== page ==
“What do we do when we feel time is passing too fast?” she asked.
“Do ye feel that already?” her father asked, looking mildly surprised.
“Never mind,” Carrie said. But they had stopped.
“It’s not what I mind,” her father said. “It’s what ye mind. And maybe we haven’t been that much together the last 20 years but I know my daughter. What’s wrong?”
Carrie breathed deeply. They were both standing on the side of a hill overlooking the Bay of Portree. It was crisscrossed with small paths that were barely visible but her father knew them all and she had followed him this far, and he had allowed her to set her own pace.
“Megan died,” Carrie then said. “She was my age – a year younger actually. 37 … ”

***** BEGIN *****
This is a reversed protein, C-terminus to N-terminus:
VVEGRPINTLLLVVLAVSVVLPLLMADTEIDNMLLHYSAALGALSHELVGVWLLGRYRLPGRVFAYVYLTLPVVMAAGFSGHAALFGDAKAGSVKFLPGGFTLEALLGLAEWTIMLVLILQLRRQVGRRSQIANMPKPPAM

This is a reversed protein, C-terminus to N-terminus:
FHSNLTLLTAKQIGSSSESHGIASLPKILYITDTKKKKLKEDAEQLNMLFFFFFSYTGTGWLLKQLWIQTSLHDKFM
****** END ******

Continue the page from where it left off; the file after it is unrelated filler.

Her father nodded gravely: “That’s sad.”
“Yeah … ” Carrie shook her head as if she had been hit by a sudden nausea. “Yeah, it is. She worked at that organisation I told you about. Didn’t know her that well, but … “
“But enough,” her father concluded.
They both looked out in the distance. There was mist, as always. In the harbour below small boats darted to and fro and there was a slight hum from the small town around it, giving a faint but reassuring indication of life. And it was life that – in later years, when she got in touch with her father again and more and more often thought of Portree and Skye – had often appeared to her as … uncomplicated. Much more so than the life she knew in the big cities in the States, where she had lived since she was a teenager.